I didn’t connect to many students or professors, but there were a few who inspired me to make the most of my unique combination of skill sets. A game of hearts decided my future. My friends and I were nearing the end of our third semester, and as we played we talked about the courses we’d take in our final three semesters - courses designed to hone us into Canada’s best new business leaders. Most of my friends decided that the chartered accountant path or the all new computer sciences path promised them the most stable, risk-free future. One of them asked: “Why would anyone take the Management Studies option? Make a wrong decision and you’re toast?” Most agreed. Silently I thought “I’ll take that bet because where there's risk, there’s also opportunity”. And if I make smart, educated, well informed decisions I’ll (always) be in demand. Also while I barely passed my accounting exams, my friends were averaging 98%. So I sealed my fate and have never looked back.

When I graduated from Ryerson I failed miserably on the interview circuit. Every recruiter saw that I had lots of drive and potential, but also a C average. They could tell I was hiding something, but I wasn’t about to tell them about my issues

It took me a year of trial and error before I made another life-changing decision over a game of backgammon.

My friend Jennifer told her friend (and my backgammon opponent) Rick that I was looking for work. After a short chat he gave me his number and asked him to call me at his office. When I did he asked me to call three well known advertising directors.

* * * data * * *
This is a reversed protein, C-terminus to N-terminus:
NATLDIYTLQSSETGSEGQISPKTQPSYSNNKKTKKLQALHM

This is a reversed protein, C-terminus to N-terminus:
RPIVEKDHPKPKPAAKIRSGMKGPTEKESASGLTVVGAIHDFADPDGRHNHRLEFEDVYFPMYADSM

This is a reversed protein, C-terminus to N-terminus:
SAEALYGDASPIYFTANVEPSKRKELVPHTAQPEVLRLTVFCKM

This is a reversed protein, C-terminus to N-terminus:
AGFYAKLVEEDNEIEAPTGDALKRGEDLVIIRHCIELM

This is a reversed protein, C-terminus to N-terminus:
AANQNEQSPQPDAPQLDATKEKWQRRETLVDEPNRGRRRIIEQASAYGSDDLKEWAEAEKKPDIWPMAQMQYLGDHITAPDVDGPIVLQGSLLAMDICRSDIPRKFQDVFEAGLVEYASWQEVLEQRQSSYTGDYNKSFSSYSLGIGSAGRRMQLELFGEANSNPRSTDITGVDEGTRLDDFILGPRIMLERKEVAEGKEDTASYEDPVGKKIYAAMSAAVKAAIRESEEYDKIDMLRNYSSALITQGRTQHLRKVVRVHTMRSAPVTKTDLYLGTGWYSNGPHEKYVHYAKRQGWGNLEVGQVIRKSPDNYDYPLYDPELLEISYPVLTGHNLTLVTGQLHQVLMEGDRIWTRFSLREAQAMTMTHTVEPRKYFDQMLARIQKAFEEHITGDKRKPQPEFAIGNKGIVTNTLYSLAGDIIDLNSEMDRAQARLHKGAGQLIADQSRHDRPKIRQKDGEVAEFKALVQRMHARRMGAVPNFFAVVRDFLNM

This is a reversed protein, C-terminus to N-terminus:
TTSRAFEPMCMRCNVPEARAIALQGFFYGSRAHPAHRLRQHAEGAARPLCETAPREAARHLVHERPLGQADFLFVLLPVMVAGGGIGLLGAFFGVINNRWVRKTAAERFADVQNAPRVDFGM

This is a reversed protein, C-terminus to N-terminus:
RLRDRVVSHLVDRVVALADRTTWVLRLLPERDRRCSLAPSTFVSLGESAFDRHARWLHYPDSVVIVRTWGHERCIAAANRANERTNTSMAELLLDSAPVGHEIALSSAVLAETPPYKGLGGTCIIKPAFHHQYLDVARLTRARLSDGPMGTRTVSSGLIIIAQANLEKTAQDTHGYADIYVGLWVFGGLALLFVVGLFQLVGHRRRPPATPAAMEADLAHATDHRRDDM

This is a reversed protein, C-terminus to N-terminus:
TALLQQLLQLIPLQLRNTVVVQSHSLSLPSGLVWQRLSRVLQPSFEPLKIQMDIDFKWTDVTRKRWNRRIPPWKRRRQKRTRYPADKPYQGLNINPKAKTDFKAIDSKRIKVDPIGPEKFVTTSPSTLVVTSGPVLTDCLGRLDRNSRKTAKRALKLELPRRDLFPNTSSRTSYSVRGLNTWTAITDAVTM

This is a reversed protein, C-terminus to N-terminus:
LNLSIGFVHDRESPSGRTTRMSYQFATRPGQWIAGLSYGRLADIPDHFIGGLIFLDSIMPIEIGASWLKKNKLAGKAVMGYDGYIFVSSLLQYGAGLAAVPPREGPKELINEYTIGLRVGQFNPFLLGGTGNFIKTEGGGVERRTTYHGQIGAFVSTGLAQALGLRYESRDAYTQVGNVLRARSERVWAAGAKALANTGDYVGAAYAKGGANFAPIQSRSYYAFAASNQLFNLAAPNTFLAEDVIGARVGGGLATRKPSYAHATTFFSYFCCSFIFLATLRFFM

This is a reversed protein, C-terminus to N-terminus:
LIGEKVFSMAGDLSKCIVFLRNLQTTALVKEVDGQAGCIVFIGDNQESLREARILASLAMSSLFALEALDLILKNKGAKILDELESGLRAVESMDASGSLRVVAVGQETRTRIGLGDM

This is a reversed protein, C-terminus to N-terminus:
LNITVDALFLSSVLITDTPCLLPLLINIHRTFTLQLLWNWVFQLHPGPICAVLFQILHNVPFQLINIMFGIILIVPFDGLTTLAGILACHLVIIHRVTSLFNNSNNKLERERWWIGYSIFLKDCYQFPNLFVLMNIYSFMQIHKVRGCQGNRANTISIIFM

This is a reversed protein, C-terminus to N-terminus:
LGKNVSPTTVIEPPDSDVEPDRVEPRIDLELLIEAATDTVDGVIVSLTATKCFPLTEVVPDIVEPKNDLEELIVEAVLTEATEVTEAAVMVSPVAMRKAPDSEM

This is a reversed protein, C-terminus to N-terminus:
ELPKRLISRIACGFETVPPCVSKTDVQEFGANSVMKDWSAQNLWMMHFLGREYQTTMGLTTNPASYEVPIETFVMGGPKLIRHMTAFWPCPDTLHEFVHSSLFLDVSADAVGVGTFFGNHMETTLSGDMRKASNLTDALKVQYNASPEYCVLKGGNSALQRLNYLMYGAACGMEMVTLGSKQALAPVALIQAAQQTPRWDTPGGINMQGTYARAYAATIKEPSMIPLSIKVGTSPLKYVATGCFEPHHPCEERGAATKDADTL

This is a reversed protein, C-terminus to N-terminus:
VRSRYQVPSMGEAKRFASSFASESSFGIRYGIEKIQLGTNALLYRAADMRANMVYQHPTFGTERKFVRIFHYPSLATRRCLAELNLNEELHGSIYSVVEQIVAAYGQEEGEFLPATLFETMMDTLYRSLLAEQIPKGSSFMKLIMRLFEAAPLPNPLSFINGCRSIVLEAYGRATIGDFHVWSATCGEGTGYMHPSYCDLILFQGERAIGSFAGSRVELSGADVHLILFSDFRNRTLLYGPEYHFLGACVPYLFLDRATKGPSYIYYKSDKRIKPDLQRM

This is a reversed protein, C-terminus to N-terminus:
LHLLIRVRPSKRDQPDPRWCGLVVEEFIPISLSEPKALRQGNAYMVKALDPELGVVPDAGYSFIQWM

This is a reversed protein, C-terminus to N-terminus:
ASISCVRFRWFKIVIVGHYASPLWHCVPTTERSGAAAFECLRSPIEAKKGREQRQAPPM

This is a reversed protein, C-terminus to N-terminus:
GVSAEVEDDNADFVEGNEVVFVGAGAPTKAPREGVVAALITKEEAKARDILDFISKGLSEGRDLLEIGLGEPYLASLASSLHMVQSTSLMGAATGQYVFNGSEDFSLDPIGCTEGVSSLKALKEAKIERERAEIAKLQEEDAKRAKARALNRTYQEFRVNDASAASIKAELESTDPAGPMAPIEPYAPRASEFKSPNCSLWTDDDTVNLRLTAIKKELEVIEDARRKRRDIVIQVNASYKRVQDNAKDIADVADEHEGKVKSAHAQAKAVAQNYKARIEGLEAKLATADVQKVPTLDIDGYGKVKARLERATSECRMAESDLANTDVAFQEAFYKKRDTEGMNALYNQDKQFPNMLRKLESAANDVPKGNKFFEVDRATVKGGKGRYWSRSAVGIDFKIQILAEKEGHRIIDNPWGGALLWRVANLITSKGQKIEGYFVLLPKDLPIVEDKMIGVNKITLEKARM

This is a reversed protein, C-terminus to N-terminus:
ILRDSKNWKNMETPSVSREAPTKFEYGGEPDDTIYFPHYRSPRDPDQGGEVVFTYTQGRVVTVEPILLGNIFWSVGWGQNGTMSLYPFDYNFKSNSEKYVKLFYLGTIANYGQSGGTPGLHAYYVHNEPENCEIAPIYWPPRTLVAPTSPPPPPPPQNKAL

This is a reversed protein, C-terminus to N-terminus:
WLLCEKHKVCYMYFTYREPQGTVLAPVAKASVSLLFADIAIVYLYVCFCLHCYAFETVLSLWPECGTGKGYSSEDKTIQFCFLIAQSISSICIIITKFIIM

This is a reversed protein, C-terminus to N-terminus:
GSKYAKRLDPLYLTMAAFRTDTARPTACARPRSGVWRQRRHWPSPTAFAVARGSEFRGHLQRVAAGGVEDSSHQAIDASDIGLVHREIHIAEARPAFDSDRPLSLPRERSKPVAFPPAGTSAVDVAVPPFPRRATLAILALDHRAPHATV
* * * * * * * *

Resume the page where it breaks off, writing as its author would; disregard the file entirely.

• The 1st one didn’t have a job for me but helped script me for my interview with the 2nd Advertising Director. 
  • The 2nd one didn’t have a job for me either but liked me + encouraged me to keep looking. 
  • The 3rd one had five openings and offered me an entry level position a few days later.

That 3rd contact was Peter Logan, a young Media Director at Foster Advertising who exposed me to the wonderful world of applied art in which no two communication projects are ever the same.

My 40 years in advertising have taught me that:  

  • in hindsight my failures have turned out to be some of the most important bridges to my success,
  • to convert failure into success you need time and resilience,
  • if you’ve never failed or have never been fired, you’re no where near your potential boundaries,
  • the best ideas come from jamming with smart people who don’t care about the consequences – just the most interesting mental and physical paths between here and there,
  • wings are nice but you don’t really need them to fly,
  • a great career, like life is a numbers game: you'll meet hundreds of people at work who’ll support you and like you in social media when you’re winning. But very few will be there when you loose. 
  • like many other businesses, ad agencies are full of some wonderful people and brands, as well as sociopaths and vindictive assholes. 
  • The most incredible, insightful and helpful people; the ones who will help you define your life, will cross your path when you least expect them to and in the most unlikely places. Like a pool-side backgammon game, the grocery store, during a quick cigarette break with a stranger or during a late night chat with the person next to you on the red-eye to Boston.